It means the Undercover Mole Operation stood aside and observed from the inside while the conspirators destroyed, or tried to destroy, Flynn, PapaD, C Page, Manafort, Gates, Cohen and Stone and the Operation built the case against the conspirators. Presumably with electronic surveillance and photographs and eyewitness accounts. So Comey and Clapper and Brennan's phones have been bugged since May 2017? And Bob Mueller was working for Trump?

    And I guess Trump's complaints about the incompetent Sessions have been just for show...

    Kind of hard to believe Rosenstein could have pulled this off, but all the more amazing if he has.

    Let's sit back and see where it goes...

    1. Cates doesn't know what he's talking about. He shows it first by talking about RICO--just one more who hasn't bothered to find out what RICO is actually about.

      Second, an undercover DAG starts up the SCO op and then the guys who man and whom he supervises and expands it for them with scope memos are going to be prosecuted for his operation?


    2. Mark -- You're no fun!

      I'm skeptical too but would you have believed four years ago that your own FBI would participate in an elaborate coup attempt against the President? Talk about improbabilities!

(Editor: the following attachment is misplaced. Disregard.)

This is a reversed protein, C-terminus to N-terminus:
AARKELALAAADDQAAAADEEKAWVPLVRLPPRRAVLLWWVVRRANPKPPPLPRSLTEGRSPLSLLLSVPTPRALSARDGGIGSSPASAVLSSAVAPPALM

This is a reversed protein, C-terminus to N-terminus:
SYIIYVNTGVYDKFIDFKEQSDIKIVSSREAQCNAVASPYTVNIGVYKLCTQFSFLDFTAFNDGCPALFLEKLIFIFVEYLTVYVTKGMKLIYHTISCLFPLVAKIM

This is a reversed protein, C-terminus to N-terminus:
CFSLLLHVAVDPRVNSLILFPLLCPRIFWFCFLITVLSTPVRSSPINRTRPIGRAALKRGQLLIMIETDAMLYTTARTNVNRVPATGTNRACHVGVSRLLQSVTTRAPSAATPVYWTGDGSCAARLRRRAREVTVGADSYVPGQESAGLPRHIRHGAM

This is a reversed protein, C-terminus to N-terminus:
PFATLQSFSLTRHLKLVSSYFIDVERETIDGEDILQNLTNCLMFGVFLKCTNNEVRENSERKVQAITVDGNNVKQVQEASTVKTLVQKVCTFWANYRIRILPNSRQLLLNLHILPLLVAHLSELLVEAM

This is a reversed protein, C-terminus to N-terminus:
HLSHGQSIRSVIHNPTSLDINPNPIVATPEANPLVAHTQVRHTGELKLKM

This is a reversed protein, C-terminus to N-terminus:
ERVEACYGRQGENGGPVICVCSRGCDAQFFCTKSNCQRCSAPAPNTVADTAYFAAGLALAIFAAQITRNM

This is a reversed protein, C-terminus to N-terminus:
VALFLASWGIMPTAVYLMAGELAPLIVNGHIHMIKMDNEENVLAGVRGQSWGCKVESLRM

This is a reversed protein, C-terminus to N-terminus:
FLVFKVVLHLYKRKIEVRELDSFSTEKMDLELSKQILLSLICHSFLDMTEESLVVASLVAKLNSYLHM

I knew you would hate the RICO reference. That's the lawyer in you. Let's obey the Bongino 24-72 hour rule (you probably hate the Bongino reference, too) and see if there is anything at all to this concoction.

      You have to admit that there are plenty of anomalies in the Rosenstein story. Maybe he didn't wear a wire to meet with Trump, but he did wear a wire to meet with McCabe! Maybe there's a kernel or two of truth to this story.

      Let's sit back and see where it goes...

    3. "would you have believed four years ago that your own FBI would participate in an elaborate coup attempt against the President?"

      I'll bet I'm a lot less surprised than non-Bureau people!

    4. Cates needs to send Nunes the message, cuz he obviously doesn't get it:

  11. I've followed Cates on twitter for some time, for the occasionally entertaining threads he puts out. I've politely let him know a few times the Rosenstein white hat thing of his is bonkers, because, well, it is.

    The part that confuses me more is that The Epoch Times' Jeff Carlson (@themarketswork) is right there with Cates on this, and Carlson is generally quite sober in all things. It may be that Rosenstein got religion once he saw Barr coming and has cooperated fully since then, but no way was he ever any sort of a good guy in any of this before that.

    At any rate, I'm excited for June 1 right now (Sullivan's deadline) and for whatever other dates more good stuff starts dropping.

    Happy Memorial Day to all.

    1. I agree with Brad about Jeff Carlson. He is quite sober and he has always been very positive towards Brian Cates.